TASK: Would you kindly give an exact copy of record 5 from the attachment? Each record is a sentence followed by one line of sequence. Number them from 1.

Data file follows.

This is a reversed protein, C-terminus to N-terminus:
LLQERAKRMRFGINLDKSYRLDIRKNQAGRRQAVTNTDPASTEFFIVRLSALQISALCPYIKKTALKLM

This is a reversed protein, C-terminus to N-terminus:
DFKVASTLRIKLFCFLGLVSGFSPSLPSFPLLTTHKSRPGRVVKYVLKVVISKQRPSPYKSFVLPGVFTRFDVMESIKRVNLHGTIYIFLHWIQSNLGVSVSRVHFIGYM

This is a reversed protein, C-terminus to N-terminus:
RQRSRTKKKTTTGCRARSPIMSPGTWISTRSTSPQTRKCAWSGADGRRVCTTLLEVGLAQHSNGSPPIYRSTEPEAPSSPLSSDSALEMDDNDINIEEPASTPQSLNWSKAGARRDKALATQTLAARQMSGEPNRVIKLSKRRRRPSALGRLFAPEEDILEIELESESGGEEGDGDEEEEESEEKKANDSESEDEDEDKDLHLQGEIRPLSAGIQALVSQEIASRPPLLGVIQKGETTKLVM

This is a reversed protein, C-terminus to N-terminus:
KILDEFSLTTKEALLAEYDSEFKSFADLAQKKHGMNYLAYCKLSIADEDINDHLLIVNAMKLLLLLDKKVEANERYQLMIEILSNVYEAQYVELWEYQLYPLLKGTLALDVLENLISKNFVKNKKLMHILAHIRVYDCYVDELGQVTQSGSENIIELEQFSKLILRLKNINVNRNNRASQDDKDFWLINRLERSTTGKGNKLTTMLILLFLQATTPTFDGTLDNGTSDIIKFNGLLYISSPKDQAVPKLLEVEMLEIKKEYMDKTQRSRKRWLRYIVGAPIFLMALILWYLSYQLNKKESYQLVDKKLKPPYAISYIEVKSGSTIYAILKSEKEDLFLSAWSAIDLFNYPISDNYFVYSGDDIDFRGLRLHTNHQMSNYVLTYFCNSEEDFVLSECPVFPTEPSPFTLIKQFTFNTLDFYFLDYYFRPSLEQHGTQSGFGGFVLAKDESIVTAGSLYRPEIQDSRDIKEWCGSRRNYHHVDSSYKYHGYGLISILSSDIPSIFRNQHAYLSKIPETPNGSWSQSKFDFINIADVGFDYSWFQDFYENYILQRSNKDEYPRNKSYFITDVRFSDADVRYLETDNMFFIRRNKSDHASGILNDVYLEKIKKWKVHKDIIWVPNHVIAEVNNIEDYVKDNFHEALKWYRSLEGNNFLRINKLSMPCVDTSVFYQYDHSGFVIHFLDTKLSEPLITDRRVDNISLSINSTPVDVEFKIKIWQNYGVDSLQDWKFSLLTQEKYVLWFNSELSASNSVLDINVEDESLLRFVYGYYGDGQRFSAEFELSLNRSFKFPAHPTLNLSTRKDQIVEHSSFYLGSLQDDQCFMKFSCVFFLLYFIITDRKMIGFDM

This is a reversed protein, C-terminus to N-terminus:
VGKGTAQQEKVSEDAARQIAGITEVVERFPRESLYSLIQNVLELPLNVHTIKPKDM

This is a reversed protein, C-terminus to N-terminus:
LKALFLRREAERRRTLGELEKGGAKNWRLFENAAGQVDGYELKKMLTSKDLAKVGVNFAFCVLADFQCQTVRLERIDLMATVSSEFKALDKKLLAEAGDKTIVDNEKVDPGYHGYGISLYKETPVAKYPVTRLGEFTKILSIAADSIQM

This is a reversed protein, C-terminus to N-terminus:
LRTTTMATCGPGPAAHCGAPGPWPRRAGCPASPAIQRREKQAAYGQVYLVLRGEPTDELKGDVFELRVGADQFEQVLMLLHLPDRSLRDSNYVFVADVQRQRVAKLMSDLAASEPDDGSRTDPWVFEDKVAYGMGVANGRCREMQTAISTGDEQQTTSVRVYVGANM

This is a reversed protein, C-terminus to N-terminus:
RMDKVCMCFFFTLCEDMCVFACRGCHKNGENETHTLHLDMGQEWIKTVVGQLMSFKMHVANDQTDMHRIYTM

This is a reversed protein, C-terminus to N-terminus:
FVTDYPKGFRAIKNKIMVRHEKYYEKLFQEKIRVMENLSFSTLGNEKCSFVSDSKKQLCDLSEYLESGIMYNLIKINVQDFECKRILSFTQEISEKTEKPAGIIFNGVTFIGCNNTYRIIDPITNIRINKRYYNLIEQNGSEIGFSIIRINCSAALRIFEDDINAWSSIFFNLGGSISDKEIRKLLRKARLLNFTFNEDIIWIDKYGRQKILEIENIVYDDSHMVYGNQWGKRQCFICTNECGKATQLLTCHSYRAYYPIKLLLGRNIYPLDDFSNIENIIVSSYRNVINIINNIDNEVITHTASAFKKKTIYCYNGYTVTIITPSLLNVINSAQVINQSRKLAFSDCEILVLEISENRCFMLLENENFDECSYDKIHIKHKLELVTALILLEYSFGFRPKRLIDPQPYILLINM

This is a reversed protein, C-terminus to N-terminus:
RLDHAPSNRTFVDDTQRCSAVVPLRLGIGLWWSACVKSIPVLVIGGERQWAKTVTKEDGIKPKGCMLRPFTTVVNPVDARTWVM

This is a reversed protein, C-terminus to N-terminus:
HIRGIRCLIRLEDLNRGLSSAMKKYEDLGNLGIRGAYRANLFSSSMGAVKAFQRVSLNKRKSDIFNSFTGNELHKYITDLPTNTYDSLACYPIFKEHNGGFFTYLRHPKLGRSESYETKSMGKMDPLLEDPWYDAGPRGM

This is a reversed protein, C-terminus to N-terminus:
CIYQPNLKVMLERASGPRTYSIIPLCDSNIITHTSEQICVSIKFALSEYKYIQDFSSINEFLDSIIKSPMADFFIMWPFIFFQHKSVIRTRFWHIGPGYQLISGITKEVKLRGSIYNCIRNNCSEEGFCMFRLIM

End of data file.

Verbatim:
This is a reversed protein, C-terminus to N-terminus:
VGKGTAQQEKVSEDAARQIAGITEVVERFPRESLYSLIQNVLELPLNVHTIKPKDM